Welcome back to NFL Thursdays, as we push deeper into the 1970s, where memories were created and documented by NFL Films for us all to remember. In this 1976 season, 10 teams again each won 10-plus games each in a 14-game season, leaving the 10-4 Cincinnati Bengals and the 10-4 St. Louis Cardinals without playoff slots.
Will that create MVP analysis drama? See below …
1976 MVP: Bert Jones (original AP & PFWA), Chuck Foreman (revised)
Two different quarterbacks led their teams to the postseason on the backs of stellar QB ratings: Oakland Raiders star Ken Stabler (103.4) and Baltimore Colts upstart Bert Jones (102.5). Sadly, we had to strip the Snake of his AP MVP in 1974, but could he recoup an MVP award here? Stay tuned.
What a year it was for runners, as 12 guys reached the 1,000-yard mark, including Buffalo Bills sensation O.J. Simpson (1,503 yards) and Chicago Bears standout Walter Payton (1,390 yards). However, neither team posted a winning season, which makes these two afterthoughts in an MVP discussion.
It is worth nothing that both Baltimore (Lydell Mitchell) and Oakland (Mark van Eeghan) had 1,000-yard rushers, giving our two QB candidates above plenty of help in posting high QB ratings.
When it comes to receivers, Kansas City Chiefs aging fullback MacArthur Lane topped the NFL with 66 receptions, while three wide receivers posted 1,000-yard seasons: Baltimore’s Roger Carr (1,112 yards on 43 catches), Oakland’s Cliff Branch (1,111 yards on 46 catches), and San Diego Chargers legend Charlie Joiner (1,056 yards on 50 catches).
Again, note how the top QBs had plenty of help on the ground and in the air. This will be important when we look at the yards-from-scrimmage leaders in a few moments.
But first, what about the defensive guys? Los Angeles Rams cornerback Monte Jackson topped the league with 10 interceptions, returning three of them for touchdowns and also recovering one fumble. That’s a standout season, but it’s probably not at the MVP-caliber level.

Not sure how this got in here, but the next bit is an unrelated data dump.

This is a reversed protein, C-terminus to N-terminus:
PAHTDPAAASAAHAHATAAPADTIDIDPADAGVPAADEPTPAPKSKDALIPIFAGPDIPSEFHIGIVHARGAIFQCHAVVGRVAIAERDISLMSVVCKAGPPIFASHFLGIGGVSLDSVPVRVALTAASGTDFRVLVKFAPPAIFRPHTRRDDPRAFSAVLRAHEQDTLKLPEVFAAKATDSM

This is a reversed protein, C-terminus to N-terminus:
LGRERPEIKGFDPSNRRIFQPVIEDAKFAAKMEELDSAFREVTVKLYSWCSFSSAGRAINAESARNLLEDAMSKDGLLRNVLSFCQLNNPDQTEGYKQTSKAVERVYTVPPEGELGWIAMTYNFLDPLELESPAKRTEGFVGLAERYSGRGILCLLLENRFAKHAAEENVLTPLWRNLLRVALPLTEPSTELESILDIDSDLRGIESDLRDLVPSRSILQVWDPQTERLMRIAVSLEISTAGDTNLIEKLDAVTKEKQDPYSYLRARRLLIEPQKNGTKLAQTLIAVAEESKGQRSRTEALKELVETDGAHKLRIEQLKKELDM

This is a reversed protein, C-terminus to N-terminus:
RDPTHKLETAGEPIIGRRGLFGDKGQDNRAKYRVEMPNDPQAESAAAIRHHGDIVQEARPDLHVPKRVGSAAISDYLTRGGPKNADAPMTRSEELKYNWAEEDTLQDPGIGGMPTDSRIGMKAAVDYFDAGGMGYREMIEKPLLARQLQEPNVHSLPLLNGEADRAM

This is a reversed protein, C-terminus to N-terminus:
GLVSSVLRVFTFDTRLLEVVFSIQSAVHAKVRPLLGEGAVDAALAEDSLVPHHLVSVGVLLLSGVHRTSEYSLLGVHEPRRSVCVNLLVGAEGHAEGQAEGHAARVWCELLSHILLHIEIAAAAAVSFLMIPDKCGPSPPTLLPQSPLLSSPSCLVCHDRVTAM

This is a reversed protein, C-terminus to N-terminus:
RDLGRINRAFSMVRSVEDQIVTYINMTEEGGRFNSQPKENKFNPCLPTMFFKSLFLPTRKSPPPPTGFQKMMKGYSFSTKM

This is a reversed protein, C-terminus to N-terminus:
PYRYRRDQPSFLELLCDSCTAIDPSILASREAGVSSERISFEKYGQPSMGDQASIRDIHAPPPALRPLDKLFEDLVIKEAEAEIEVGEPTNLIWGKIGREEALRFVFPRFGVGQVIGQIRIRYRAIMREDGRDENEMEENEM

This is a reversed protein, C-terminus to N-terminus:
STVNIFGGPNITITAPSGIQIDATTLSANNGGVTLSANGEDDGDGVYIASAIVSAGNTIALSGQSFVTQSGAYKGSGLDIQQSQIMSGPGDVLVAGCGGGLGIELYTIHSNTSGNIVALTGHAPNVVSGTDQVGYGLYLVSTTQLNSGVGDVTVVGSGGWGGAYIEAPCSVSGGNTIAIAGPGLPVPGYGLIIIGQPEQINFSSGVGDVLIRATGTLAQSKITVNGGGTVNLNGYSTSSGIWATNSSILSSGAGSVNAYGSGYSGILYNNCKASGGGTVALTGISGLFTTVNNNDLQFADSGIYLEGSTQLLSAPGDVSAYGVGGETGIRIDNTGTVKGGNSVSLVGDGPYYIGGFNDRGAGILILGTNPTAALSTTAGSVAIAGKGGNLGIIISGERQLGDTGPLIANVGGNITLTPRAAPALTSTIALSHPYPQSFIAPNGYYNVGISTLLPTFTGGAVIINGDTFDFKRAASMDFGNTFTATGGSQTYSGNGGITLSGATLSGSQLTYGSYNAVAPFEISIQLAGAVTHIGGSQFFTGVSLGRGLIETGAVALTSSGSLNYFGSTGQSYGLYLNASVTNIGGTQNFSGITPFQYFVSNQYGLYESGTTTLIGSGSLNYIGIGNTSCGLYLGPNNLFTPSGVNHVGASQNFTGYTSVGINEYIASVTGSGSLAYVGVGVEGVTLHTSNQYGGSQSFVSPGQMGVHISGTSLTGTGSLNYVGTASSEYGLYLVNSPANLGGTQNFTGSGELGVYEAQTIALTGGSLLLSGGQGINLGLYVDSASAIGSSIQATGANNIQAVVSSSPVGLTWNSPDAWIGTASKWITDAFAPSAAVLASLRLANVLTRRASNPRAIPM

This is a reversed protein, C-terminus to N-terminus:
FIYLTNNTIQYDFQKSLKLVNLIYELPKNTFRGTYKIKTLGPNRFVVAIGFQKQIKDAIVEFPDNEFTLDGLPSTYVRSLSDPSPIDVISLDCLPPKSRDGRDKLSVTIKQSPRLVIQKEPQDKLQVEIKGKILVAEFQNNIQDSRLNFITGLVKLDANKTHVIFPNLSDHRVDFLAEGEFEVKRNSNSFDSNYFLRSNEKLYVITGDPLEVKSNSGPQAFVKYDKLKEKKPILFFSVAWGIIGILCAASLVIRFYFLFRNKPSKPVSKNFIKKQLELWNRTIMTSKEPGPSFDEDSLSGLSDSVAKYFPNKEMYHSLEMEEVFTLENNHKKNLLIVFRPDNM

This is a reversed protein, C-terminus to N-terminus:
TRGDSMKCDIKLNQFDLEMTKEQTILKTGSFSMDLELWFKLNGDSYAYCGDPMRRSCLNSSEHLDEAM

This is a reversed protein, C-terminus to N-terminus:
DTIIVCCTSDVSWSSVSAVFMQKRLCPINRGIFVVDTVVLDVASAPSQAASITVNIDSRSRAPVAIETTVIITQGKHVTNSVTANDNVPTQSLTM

In terms of scrimmage yards, there are some standouts here who did not have teammates to help them out: Minnesota Vikings running back Chuck Foreman (1,722 total yards and 14 TDs) and Rams running back Lawrence McCutcheon (1,473 total yards and 11 TDs). Foreman finished just 40 yards behind the NFL leader (Simpson), and both these guys led teams to division titles.
A key here is fumbles: Foreman fumbled 7 times in 333 touches, while McCutcheon coughed it up 10 times in 319 touches—giving Foreman the distinct edge over the Rams star.
It’s hard to take any of the Baltimore and Oakland candidates seriously in terms of value, because each team had its own set of “triplets” leading the way to overall season success. This really leaves us with Foreman as the leading candidate, since he finished third in total yards (barely behind the league leader) and tied for the league lead in TDs.
Yet, the Vikings still had 1975 MVP vote winner Fran Tarkenton at QB, so Foreman wasn’t exactly doing it alone. But Tarkenton finished a mere sixth in QB rating, well below the leaders, so he wasn’t having a dominant season in comparison to Stabler and Jones. The Vikings also had WR Sammy White, who finished with 906 yards receiving.
On the whole, however, Minnesota’s “supporting triplets” were a notch down compared to trios in Baltimore and Oakland, pushing Foreman to the top of the discussion as an upper-echelon player with “lesser” support.
Sometimes, that’s how value is determined, and in this case as a result, Foreman gets his second MVP Award from us.